right path. “I know I’m capable of doing what needs to be done.”
Walt Clark, president of Clark Capital Financial in Columbia, Maryland, assessed Taylor’s early retirement goals. Since the $1,300 a month from his pension will not be enough to cover his expenses, Clark says Taylor will need to bridge the gap. Clark offers this advice:
Concentrate on the 401(k). Although Taylor began contributing more to his 401(k) plan, he’s still putting away only 5% of his gross income. With less than two years to retirement, he needs to invest the maximum amount allowed until he leaves the job, says Clark. He suggests 15%. If that is too tough to do right away, even bumping up his contribution to 10% would vastly enhance Taylor’s situation.
“This strategy will capture additional pre-taxed returns, which over the long run will accelerate better returns and wealth,” Clark explains. He recommends allocating assets to small-, medium-, and large-cap stock funds. Once he turns 50, Taylor can take advantage of a catch-up provision that will allow him to invest an additional $500 a year above the maximum contribution allowed to a retirement account.
Improve credit rating. A good credit rating will help not only in the purchase of a home or investment property but also if Taylor should decide to go into business for himself. Therefore, improving his credit score is crucial. “Ideally, he should try to get a score in the high 600s or above, so that he can obtain a low rate and keep his mortgage payments low,” says Clark. He suggests that Taylor take the $600 in discretionary monthly income and pay off his credit card balances. However, he should keep the cards active since closing the accounts could negatively affect his credit score. Furthermore, says Clark, “After the cards are paid off, I would contact each credit card company to negotiate a higher credit line and lower interest rate.” If he needs to use the cards, pay them off monthly before the cycle ends to eliminate interest charges.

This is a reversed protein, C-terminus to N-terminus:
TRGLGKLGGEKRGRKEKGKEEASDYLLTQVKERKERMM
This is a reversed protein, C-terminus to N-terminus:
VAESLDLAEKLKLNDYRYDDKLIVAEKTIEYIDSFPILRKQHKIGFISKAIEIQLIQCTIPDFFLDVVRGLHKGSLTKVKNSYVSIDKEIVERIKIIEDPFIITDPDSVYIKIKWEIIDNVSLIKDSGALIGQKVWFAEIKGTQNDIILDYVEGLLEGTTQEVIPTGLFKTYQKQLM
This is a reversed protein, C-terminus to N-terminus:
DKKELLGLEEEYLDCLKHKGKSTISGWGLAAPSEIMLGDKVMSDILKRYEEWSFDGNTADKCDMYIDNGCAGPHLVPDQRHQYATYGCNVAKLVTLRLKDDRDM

Shore up savings. While Taylor’s immediate task will be paying off his high-interest credit cards, he needs to put much of his $2,000 contest winnings toward paying off the car loan. He also needs to get his money out of the stash and put it to work. Taylor is paying $440 a month on a 2001 Jeep Cherokee Laredo. Before Taylor retires he should be able to kiss his debts, excluding the time-share, goodbye. That’s good news because it means he can focus on saving in the near future. He also needs an emergency fund. Ideally, he should be able to quickly put his hands on at least six months of expenses once he no longer has a car note. Clark recommends that Taylor establish an automatic investment account. He can invest as little as $25 a month with money automatically deducted from a checking account. “I like a mid-cap stock fund for this plan,” says Clark. Two viable choices: Jennison Growth fund (PJFZX) and